The problem with your digital edition is not what you think.

  • 16 September 2014

I often speak to publishers whose tablet publications are in trouble. (Most tablet publications are in trouble, so this should surprise no-one.)

The typical trouble is simple, yet devastating: no readers at all. None, or a figure that rounds down to none. Less than 1% of the publication’s print readership is very common.

Invariably the publishers in this predicament blame the product; most often the technical aspects of it. Should they switch to Maggio (the publishing platform I make)? If they’re our client, should they switch away from Maggio? Should they incorporate more interactivity? Or less? Video? Audio? What?

But none of that really matters. When the problem is an inability to convert readers from print to digital editions, the pertinent product quality metric is simple: is the digital product better or worse than the print edition?

Well, is it? Here’s a list of key factors to evaluate:

  • Simplicity. Is the digital edition simple to navigate? (The print version sure is.) Do readers need to consult a manual to master the navigation? Is it easy to read an issue all the way through, cover to cover?
  • Ease of access. Nothing could be easier to access than a print publication you’ve subscribed to: it will appear in your mailbox or doorstep, ready to read. That said, a digital edition doesn’t have to suck in this regard. Just make sure that the download size is reasonable; that issues are automatically downloaded in the background whenever possible; and that users are not made to jump through needless hoops when accessing an existing subscription or taking out a new one.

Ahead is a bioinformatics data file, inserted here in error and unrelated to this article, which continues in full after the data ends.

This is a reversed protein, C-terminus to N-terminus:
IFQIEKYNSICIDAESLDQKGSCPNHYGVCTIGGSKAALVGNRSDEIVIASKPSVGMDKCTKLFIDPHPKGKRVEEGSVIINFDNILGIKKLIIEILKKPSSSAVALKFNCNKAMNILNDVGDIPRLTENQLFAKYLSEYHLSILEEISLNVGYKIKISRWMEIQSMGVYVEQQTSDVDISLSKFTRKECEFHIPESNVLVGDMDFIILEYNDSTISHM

• Fidelity. How is the quality of the digital edition? Do photographs look better than in print, or worse? Is the text legible? Is it beautiful, even? Can you see JPEG noise? Can you zoom without things getting pixelated?

Simple stuff. But, let’s say that you have a digital edition that measures up quite nicely against the criteria above, yet still doesn’t sell any copies.

What then?

I’ll bet anything that you have a sales problem. Not a product problem, a sales problem.

Adding a photo gallery, or an interactive infographic, or a set of video clips will not make your digital readership grow tenfold. Nor will swapping out your app platform or working on your long-neglected Android version.

If you have 200,000 print readers and 1,000 digital readers—these are not atypical numbers—the most likely problem is that you simply haven’t pushed the digital product much at all.

Sales. You need sales. Here’s a list of sales-y things to focus on:

  • If you are an established print publisher, you have a bunch of pros working on the well-established science of reader acquisition. Bet they’re not really pushing the digital edition! Why is that?
  • Is it because they can’t track the end-to-end ROI of their campaigns? Is it because they don’t know the lifetime value of a digital subscriber? Or is it because they think that the LTV of a digital subscriber is so small that it’s unfeasible to acquire them profitably?
  • Heaven forbid, is it because they’re physically unable to sell digital subscriptions because your app only supports In-App Purchase, not publisher-driven entitlement?
  • Is your per-reader income from digital worse than in print? Even though distribution should cost less and ads should earn more? This will need to be rectified, as otherwise your incentives will be too out of whack to ever make digital work.
  • Do you have a chicken-and-egg problem with digital ad sales? Did you pull out the print advertising from the digital edition but don’t have the critical mass to sell any digital campaigns? Why? What did that do to your per-reader economics on digital?
  • Do you actually expect the digital edition to work as a business? Do your print and digital businesses have their own P&L’s, making each protect their turf to the death? Or perhaps digital is just a strategic initiative for you? Oh, are you doing it just to learn about the future of publishing? Is your budget the R&D budget?

If you’re like most people working on digital editions, you have spent countless of hours thinking about how to improve your product. Next time, think about how to improve the way it is sold.